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Making it Happen

Aug 17, 2007
How frustrating is it when things progress slowly?

When you end up coming back to people and they haven't got on with things like you expected.

And sometimes it seems to be the same people who you have this problem with.

'Making it Happen' is a simple tactic to ensure that progress on a topic is made clearly, quickly and precisely.

Ken Blanchard has a great little (and as always, easy to read) book called 'The One Minute Manager meets the Monkey'. This is all about the 'monkey'.

By ensuring that there is always a 'next step' in any discussion, issue or problem, which is clearly defined, owned by someone and timescaled, you will be much more likely to have progression.

So what is this 'next step' and how does a monkey fit into all this?

Well, the 'next step' is some actual piece of activity that someone (and it is best if it isn't you! I'll come on to that later), takes accountability for delivering, demonstrably and in a certain timescale.

If you've come across SMART objectives, it's along those lines and very tactical. It happens and happens fast - usually.

This 'next step' in a process, means that things keep moving and someone is signed up to the progress by doing the next link towards the final outcome. Think of it as a monkey jumping from each person's shoulder to the next. The 'doer' takes the monkey with them - and you ensure that it isn't usually you!

By keeping this as the goal, step by relevant next step, the overall outcome is achieved.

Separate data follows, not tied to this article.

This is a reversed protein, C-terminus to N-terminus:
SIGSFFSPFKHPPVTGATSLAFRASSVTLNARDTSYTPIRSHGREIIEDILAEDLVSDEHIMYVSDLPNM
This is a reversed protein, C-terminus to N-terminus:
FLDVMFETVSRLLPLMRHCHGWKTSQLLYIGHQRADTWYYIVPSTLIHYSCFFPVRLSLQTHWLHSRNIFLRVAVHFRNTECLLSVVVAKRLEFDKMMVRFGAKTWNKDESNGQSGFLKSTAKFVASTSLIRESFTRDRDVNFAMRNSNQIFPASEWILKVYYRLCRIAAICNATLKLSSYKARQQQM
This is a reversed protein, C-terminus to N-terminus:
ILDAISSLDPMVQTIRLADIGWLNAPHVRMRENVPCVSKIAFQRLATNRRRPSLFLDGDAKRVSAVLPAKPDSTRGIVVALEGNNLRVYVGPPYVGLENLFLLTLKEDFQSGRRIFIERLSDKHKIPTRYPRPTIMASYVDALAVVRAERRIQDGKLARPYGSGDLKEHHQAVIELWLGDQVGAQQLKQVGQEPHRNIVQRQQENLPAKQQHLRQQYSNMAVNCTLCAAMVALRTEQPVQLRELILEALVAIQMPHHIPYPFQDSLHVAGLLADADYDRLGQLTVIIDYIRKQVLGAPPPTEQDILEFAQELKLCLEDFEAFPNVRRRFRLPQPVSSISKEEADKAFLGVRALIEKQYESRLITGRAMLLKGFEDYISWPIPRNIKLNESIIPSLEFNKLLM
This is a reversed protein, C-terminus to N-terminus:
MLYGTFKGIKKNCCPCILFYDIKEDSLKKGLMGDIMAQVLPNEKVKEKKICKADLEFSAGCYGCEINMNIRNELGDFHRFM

Who is the 'doer'? Well, that depends on who is best placed to do the doing! In developmental management and team cultures, as many individuals as possible get involved in taking the 'next step' (carrying off the monkey!).

Whilst it is easy for a manager to take the brunt of these, it is very useful to help others take these 'next steps, even if they are not experts in that area of their work.

Using 'next steps' as a developmental exercise can be very valuable for individuals who want to stretch their experience and develop their capabilities.

Without just 'dropping them in it', by providing ongoing support, whilst giving them the accountability to deliver (a strong learning in itself), a manager can evolve a highly skilled and broadly experienced team around who will enable continuity when times get tough.

And a succession planning process which evolves without too much effort.

Things get done, people get developed, the manager delegates effectively, making the best of his or her time.

Now how great a solution is that then!
About the Author
2005-6 Martin Haworth is a Business and Management Coach. He has hundreds of hints, tips and ideas at his website, www.coaching-businesses-to-success.com
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